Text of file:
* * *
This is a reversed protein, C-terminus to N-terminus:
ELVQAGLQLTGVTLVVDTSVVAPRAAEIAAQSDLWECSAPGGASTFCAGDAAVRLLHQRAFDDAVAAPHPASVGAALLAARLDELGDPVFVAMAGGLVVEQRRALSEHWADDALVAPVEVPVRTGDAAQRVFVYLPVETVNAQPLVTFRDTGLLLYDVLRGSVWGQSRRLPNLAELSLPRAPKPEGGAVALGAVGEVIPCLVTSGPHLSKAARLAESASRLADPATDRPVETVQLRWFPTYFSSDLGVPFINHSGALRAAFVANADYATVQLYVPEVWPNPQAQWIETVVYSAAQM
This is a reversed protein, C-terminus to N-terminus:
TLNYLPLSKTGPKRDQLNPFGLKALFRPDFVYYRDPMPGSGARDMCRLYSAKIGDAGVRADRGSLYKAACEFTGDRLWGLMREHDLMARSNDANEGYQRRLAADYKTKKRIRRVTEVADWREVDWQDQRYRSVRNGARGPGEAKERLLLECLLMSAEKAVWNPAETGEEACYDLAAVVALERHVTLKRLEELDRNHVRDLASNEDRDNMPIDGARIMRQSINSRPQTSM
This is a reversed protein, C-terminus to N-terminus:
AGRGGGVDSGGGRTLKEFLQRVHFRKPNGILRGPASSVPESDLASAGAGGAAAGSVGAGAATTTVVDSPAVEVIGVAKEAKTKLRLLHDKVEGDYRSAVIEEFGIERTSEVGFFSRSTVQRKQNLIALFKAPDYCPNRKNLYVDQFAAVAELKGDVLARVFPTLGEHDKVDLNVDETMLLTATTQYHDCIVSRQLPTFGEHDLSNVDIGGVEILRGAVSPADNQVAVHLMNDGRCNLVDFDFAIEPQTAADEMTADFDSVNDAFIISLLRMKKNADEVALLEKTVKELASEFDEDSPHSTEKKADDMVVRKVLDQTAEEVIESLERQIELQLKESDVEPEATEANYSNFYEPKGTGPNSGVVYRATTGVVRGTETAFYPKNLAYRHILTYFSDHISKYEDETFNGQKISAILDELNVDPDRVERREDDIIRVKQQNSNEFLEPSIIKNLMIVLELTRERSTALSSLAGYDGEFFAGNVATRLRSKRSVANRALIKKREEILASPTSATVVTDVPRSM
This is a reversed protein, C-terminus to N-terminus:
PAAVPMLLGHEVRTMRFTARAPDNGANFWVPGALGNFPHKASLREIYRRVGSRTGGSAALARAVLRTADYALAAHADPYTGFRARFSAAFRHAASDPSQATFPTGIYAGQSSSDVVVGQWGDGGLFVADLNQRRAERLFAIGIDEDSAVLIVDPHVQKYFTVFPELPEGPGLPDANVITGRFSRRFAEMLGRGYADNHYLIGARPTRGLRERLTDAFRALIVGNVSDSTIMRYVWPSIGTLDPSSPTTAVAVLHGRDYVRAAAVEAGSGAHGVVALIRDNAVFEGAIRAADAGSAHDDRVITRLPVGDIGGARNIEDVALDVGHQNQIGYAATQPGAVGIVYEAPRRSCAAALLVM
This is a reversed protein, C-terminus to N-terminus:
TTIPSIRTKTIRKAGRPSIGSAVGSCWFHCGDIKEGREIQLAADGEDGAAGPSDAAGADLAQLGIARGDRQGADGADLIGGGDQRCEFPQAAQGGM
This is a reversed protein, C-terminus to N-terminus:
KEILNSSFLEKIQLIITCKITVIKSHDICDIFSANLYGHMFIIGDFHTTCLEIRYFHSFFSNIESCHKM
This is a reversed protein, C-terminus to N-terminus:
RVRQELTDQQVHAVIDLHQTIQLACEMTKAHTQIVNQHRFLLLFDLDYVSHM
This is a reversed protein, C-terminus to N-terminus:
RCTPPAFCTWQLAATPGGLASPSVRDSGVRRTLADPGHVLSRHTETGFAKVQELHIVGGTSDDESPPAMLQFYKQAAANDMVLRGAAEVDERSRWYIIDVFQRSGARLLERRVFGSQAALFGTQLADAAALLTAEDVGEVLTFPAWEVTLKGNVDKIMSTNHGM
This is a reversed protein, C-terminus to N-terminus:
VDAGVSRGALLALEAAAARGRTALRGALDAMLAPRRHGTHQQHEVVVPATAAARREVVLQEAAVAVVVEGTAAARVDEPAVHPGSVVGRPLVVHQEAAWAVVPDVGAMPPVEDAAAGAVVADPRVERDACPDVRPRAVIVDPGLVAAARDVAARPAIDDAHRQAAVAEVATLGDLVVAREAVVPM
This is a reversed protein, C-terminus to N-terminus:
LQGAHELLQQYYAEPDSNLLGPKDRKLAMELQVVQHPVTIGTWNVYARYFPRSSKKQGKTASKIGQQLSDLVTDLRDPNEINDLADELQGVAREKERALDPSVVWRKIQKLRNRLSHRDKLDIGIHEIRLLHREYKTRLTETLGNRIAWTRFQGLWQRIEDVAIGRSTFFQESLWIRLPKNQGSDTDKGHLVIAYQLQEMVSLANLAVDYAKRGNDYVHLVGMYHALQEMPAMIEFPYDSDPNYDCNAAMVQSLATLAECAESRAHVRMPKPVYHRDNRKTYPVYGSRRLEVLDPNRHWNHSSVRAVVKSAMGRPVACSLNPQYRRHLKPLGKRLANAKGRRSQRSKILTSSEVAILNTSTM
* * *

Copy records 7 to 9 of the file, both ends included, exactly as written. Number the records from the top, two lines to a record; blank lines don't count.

This is a reversed protein, C-terminus to N-terminus:
RVRQELTDQQVHAVIDLHQTIQLACEMTKAHTQIVNQHRFLLLFDLDYVSHM
This is a reversed protein, C-terminus to N-terminus:
RCTPPAFCTWQLAATPGGLASPSVRDSGVRRTLADPGHVLSRHTETGFAKVQELHIVGGTSDDESPPAMLQFYKQAAANDMVLRGAAEVDERSRWYIIDVFQRSGARLLERRVFGSQAALFGTQLADAAALLTAEDVGEVLTFPAWEVTLKGNVDKIMSTNHGM
This is a reversed protein, C-terminus to N-terminus:
VDAGVSRGALLALEAAAARGRTALRGALDAMLAPRRHGTHQQHEVVVPATAAARREVVLQEAAVAVVVEGTAAARVDEPAVHPGSVVGRPLVVHQEAAWAVVPDVGAMPPVEDAAAGAVVADPRVERDACPDVRPRAVIVDPGLVAAARDVAARPAIDDAHRQAAVAEVATLGDLVVAREAVVPM